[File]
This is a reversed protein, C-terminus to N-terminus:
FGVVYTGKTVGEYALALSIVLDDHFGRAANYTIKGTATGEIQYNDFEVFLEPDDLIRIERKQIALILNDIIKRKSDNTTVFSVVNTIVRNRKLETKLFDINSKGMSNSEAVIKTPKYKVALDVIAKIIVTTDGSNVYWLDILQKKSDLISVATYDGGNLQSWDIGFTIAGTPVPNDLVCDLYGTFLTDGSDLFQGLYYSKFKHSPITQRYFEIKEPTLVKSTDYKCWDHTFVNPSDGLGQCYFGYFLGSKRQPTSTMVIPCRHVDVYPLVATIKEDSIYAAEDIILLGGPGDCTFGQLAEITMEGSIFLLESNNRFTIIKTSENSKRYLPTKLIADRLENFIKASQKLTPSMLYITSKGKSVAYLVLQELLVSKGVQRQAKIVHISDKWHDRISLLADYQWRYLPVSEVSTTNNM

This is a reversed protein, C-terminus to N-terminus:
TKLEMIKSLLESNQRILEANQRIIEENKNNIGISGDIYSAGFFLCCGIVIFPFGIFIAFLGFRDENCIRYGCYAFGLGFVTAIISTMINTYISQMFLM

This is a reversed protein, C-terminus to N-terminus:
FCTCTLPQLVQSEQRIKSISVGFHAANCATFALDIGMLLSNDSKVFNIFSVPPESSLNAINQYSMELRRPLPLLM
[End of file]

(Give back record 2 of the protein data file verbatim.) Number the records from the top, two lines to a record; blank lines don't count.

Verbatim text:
This is a reversed protein, C-terminus to N-terminus:
TKLEMIKSLLESNQRILEANQRIIEENKNNIGISGDIYSAGFFLCCGIVIFPFGIFIAFLGFRDENCIRYGCYAFGLGFVTAIISTMINTYISQMFLM